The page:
Meanwhile, Platts suggests supply may exceed demand next year: File Image/Pixabay
Although global market circumstances were virtually unchanged from previous sessions, crude traders on Wednesday displayed a newfound bullish sentiment following a big decline in U.S. stockpiles, by causing oil to settle at the highest level in nearly a month.
West Texas Intermediate settled $1.64 higher at $72.76 per barrel, while Brent settled up $1.31 at $75.29, on the strength of the Energy Information Administration reporting a crude inventories decline of 4.72 million barrels last week.
However, John Kilduff, founding partner at Again Capital, warned that inventories typically decline this time of year for tax purposes.
Edward Moya, senior market analyst, OANDA
The short-term outlook might not get completely derailed by the omicron variant
Prices were said to be also supported by rising home sales and consumer confidence signalling economic strength: yet more evidence running contrary to analytical worries that the ballyhooed omicron strain would ruin economic recovery and demand.
While fear mongering about omicron remains prevalent and bolstered by countries such as China reinstating varying degrees of lockdown, Bloomberg on Wednesday reported that the last piece of the puzzle of a complete demand recovery – air travel – is showing the first signs of robust revival, and that patterns suggest sustained recovery.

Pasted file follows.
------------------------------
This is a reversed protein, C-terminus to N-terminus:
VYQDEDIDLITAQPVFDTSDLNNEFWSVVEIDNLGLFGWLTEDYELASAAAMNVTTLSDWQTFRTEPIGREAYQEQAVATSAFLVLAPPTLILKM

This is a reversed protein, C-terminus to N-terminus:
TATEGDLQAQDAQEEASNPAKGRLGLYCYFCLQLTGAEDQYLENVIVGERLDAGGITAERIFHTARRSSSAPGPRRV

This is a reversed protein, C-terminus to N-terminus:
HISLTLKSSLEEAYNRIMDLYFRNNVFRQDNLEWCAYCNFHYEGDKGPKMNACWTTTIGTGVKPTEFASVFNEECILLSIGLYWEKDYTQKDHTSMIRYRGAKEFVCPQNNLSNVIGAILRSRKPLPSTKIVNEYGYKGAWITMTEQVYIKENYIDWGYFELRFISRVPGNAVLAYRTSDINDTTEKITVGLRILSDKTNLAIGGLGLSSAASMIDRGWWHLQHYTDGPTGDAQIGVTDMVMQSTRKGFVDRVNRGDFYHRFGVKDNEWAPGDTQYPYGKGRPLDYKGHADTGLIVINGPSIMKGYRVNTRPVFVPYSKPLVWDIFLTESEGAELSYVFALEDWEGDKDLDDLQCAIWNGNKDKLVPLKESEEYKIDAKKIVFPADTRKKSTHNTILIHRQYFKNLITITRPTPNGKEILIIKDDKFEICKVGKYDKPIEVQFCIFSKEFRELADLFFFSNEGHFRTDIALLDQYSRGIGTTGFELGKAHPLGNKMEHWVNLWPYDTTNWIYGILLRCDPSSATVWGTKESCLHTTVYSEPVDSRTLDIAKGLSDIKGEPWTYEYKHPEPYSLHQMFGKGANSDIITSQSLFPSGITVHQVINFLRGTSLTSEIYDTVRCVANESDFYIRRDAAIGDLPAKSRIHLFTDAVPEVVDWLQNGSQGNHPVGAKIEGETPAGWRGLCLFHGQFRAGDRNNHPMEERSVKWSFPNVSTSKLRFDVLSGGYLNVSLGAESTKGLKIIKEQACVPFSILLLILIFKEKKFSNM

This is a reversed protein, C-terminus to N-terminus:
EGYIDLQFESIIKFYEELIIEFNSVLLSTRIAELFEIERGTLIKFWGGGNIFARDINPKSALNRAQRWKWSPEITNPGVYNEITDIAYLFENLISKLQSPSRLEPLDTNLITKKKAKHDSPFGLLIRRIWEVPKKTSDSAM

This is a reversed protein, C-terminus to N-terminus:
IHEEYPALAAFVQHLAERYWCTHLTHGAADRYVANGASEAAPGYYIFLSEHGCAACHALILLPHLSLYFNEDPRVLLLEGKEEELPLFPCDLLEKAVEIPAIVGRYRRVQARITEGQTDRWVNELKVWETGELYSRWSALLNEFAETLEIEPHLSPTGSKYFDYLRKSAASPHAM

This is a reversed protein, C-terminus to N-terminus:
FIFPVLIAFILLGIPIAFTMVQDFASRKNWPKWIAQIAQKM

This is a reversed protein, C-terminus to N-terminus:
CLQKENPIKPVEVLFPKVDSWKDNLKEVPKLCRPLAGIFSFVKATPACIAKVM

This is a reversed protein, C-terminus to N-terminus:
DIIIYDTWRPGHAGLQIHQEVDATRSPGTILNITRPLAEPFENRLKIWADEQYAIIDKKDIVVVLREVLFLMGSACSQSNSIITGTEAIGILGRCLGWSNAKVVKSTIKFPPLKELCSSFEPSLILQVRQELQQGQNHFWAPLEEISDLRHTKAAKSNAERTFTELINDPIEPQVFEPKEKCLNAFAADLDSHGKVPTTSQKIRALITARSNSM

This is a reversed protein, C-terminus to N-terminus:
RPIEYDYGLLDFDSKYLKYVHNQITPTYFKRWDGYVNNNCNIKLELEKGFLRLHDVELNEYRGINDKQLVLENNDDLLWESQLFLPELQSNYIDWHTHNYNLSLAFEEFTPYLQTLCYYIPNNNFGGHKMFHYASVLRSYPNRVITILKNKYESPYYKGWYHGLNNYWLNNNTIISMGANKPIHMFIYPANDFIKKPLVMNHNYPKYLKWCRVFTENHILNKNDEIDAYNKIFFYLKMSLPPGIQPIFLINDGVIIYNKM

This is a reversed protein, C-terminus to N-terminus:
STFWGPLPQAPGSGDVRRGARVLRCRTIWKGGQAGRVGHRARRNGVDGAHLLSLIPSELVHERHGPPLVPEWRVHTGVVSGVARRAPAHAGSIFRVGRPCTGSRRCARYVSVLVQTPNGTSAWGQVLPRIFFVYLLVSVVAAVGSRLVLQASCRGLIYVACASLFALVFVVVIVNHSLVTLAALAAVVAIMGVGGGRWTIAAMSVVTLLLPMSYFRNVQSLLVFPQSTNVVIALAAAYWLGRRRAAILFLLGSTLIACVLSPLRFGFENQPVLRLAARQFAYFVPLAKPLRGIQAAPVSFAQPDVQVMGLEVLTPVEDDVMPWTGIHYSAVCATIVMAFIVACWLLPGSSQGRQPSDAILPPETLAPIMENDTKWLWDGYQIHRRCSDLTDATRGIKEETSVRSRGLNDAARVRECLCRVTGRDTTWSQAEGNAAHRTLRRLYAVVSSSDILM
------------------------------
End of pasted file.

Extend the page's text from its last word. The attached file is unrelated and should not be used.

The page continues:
The nascent conviction among western traders that omicron may be far less destructive than initially feared also contributed on Wednesday to a lifting of markets in Asia, but Yeap Jun Rong, strategist at IG, observed that "While the bullish momentum from the US trading session may help lift sentiments into Asia's session today, the relatively quiet economic calendar may also put focus on developments in China's property sector and ongoing virus risks to reopening plans."
While the potential for COVID concern continued Wednesday, particularly with the UK recording record six-figure case numbers, a growing sense of analytical confidence can't be ignored. Edward Moya, senior market analyst at OANDA, said, "Both the U.S. and UK are not headed to lockdowns, and that suggests the short-term outlook might not get completely derailed by the omicron variant."
Meanwhile, S&P Global Platts Analytics said it expected supply to catch up and even exceed demand growth in 2022 thanks partly to higher output of shale oil in the U.S. and the return of investment.
It also said that oil prices would start to rebalance and normalize in the first quarter as inventories recover.